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A compilation of ALM Intelligence's six most popular Law Firm Management products.
The Survey of Law Firm Economics contains one of the most complete, accurate, and up-to-date sets of economic statistics and financial data available about law firms. Published annually, the Survey will help you measure your firm against comparable firms in terms of financials, billing rates, billable hours, compensation, and staffing ratios. The Survey provides a meaningful baseline against which to assess your firm's performance and profitability.
Our survey of C-level officers at America's largest law firms. We asked CMOs, CFOs, and COOs about their jobs, and their firms.
A look at the satisfaction levels of third-, fourth- and fifth-year associates at Am Law 200 firms.
For a firm to be included in the National Rankings chart, we must receive ten or more completed surveys from associates with the firm. A firm’s national score is the average of 12 questions on the survey that summarize the firm’s qualities, including the interest and satisfaction levels of work; benefits and compensation; relations between associates and partners; training and guidance; management’s openness about firm strategies and partnership chances; the firm’s attitude toward pro bono work; billable hours policy; and the likelihood of the associate being at the firm in two years.
A firm must have at least five completed surveys in an office to receive a city ranking. The same 12 questions are calculated for individual cities or markets to determine branch scores and rankings.
The future of the Big Four in the legal market is yet to be determined. ALM Intelligence’s research suggests that three future scenarios seem most likely:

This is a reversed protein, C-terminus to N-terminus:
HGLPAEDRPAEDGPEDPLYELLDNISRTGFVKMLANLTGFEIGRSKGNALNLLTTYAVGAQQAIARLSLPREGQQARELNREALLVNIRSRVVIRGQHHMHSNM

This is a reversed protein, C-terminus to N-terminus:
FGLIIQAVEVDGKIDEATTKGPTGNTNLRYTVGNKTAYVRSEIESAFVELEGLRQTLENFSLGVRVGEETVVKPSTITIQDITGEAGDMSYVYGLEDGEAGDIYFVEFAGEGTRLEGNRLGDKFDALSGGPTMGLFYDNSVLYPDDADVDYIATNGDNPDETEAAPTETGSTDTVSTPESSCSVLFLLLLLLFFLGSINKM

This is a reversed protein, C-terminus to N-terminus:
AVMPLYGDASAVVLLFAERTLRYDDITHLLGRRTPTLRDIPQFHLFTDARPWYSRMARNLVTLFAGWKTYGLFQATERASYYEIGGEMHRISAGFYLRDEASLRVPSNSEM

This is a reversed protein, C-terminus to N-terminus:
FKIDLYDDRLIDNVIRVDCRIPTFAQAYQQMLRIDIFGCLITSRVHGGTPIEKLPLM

1) Remain Focused on Legal Services with an Accounting or Consulting Overlap: the legal arms of the Big Four could remain in their current form – ancillary businesses designed to support the company’s core tax and advisory arms.
2) Expand into a ‘Full Service’ Offering: the Big Four could expand into a wider range of legal services, and transform their legal arms into standalone businesses similar to their current tax and consulting offerings. Such a move would bring them into direct competition with leading law firms.
3)Develop a Managed Legal Service Offering: the Big Four could develop a range of managed legal services which looks similar to the current offering of alternative legal service providers.
This paper examines each of these scenarios – which are not mutually exclusive - in detail. Each offers opportunities and risks to the Big Four, to law firms, and to other players in the legal market.
The report, featuring the results of ALM Intelligence’s inaugural Law Firm Succession Planning Survey, as well as supporting research and interviews, examines the current state of law firm succession planning and multigenerational work, and includes a list of practical strategies for firms to better prepare for their future.
The A-List, published annually in July, is based on rankings taken from four ALM surveys that ALM Intelligence conducts throughout the year. Both revenue per lawyer and pro bono ranks are taken from the Am Law 200 while the Diversity Scorecard) and the Midlevel Associates Survey provide the diversity and associate satisfaction ranks, respectively. The A-List formula provides a collective measurement of the most successful and committed firms in the United States. Data fields include:
* A-List Rank
* Firm Name and Location
* Overall A-List Score
* Revenue per Lawyer Score and Rank
* Pro Bono Score and Rank
* Midlevel Associates Score and Rank
* Diversity Score and Rank
* Female Equity Partner Score and Rank